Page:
Heavy periods are causing British women to take 5,581,186 sick days each year, a new survey has revealed.
The research – commissioned by Wear White Again, a campaign group that is trying to eradicate the stigma attached to heavy periods, which affects more than four million women in the UK – also reveals that the effects of period pain aren’t limited to the workplace: it can take over almost every aspect of a woman’s life. More than half of the women surveyed said that their heavy periods had meant they were unable to carry out their daily routine, while almost a third admitted that they had had to abandon their hobbies during their period. Almost half felt their relationship with their partner was affected by their heavy periods and a similar amount had been forced to miss out on social events, such as a meal with friends. As if the effects on women’s social and working lives weren’t debilitating enough, heavy periods can affect women’s mental health, with almost three-quarters experiencing anxiety and/or depression.
A truly mind-boggling 44 per cent confessed they’d rather say they had diarrhoea than admit they were taking the day off because of period pain
Wear White Again’s research is significant for a multitude of reasons. Firstly, it’s a stark reminder of how society is continuing to fail at taking women’s pain seriously. Despite one in five women suffering from heavy periods, the majority of women aren’t even aware that heavy periods are a serious medical condition and instead believe that heavy periods are “just part of being a woman” and therefore they wouldn’t even consider visiting their GP about their pain.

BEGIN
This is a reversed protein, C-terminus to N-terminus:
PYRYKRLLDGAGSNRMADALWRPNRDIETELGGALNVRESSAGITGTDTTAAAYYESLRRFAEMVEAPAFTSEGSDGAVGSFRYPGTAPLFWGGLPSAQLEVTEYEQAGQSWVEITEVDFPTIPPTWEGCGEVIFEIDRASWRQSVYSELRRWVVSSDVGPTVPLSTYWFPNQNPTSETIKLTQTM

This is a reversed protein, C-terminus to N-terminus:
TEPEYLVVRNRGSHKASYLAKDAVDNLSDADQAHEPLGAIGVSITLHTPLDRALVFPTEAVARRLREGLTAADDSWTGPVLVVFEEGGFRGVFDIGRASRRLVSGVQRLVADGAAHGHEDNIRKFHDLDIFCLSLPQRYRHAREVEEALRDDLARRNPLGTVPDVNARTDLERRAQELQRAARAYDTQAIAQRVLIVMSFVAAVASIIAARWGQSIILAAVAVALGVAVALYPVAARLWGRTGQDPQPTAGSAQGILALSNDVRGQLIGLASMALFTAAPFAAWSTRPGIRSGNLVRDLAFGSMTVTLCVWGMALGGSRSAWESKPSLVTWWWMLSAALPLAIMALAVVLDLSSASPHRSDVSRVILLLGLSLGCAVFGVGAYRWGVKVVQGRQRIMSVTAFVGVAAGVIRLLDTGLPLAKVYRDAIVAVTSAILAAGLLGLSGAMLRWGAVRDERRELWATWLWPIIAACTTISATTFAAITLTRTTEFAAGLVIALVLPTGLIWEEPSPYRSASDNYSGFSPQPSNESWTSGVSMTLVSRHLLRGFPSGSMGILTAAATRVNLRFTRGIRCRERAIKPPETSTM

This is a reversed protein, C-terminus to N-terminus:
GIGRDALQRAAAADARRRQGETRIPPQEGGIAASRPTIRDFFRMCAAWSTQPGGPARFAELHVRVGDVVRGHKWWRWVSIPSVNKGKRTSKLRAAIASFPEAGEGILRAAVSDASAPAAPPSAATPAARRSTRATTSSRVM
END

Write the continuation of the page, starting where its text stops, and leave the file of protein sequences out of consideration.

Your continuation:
It also highlights the sad reality of how taboo talking about periods is in the workplace: 73 per cent said they lie to their bosses about their reason for taking a sick day and a truly mind-boggling 44 per cent confessed they’d rather say they had diarrhoea than admit they were taking the day off because of period pain. Forty-four per cent! That means almost half of the people surveyed said they would rather lead their boss to believe that they were practically shitting themselves than admit that their periods were having such an intense impact on their health that they were unable to come to work.
These 5,581,186 sick days aren’t just devastating for the women who are trying to focus on their careers – they also have larger financial implications for the country. The survey estimates that it costs the British economy £531m each year.
It’s time we started taking women’s period pain seriously – for everyone’s sake.